Charles Schwab Founder: Public Thinks Broker-Dealers are Used-Car Salesmen
Charles Schwab, the eponymous founder of the firm which bears his name, believes the brokerage industry should take seriously its responsibility and truly look after the best interests of clients.
Around 80% to 90% of the investing public need the help of a professional in making investment decisions, according to Schwab, who started the San Francisco-based company in 1971, The Charles Schwab Corporation.
The “advice portion” of what the investing public needs worries Schwab, he says, referring to the quality of advice investors are getting – especially elderly and so-called mom and pop investors.
“The responsibility we have over these people is all important,” Schwab said Tuesday at Sifma’s annual meeting in Washington, D.C.
Schwab noted that many investors are vulnerable and it would be easy for them to “go down the incorrect path.”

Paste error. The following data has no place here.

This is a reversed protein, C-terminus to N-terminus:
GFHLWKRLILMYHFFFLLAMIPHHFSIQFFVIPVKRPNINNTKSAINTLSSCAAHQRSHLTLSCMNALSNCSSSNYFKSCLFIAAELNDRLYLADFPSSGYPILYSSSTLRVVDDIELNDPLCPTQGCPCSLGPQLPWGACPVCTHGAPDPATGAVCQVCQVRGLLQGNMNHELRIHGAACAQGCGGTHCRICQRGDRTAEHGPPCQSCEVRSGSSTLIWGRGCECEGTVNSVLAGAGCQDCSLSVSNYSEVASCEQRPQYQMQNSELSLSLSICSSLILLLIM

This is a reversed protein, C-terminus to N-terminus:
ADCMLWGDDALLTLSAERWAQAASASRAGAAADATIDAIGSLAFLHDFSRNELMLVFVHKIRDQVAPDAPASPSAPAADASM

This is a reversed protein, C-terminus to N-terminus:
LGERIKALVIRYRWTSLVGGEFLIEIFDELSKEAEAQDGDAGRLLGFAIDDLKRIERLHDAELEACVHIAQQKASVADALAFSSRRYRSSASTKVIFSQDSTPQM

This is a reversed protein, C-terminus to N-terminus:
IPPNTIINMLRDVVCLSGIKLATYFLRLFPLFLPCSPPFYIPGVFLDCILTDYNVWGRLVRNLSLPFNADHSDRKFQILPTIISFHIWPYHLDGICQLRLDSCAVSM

He worries that many investors are not being properly looked after by their investment professionals.
“What does fiduciary really mean? What is good advice?” Schwab asked, noting that these are likely the same questions many investors are still asking.
Schwab said the brokerage industry must not squander their client’s trust and must not act in any way that would reinforce negative stereotypes.
“The general public still thinks we’re a bunch of used-car salesmen,” Schwab said.
He qualified his remark by saying he has nothing against used-car salesmen, but they are known to try and quickly sell the cars on their lots.
“We have to keep the eye on the big ball, the millions of investors out there with 401(k) plans,” Schwab said.
With all the investment options, products, fee structures – among other things – “we have put on the individual a huge responsibility” to make decisions that are crucial for their financial future, according to Schwab.
“People are desperate for solid, truthful, ethical, positive outcomes of decisions,” he said.
Schwab has been chairman of The Charles Schwab Corporation since its inception and served as its CEO for most of its history until October 2008.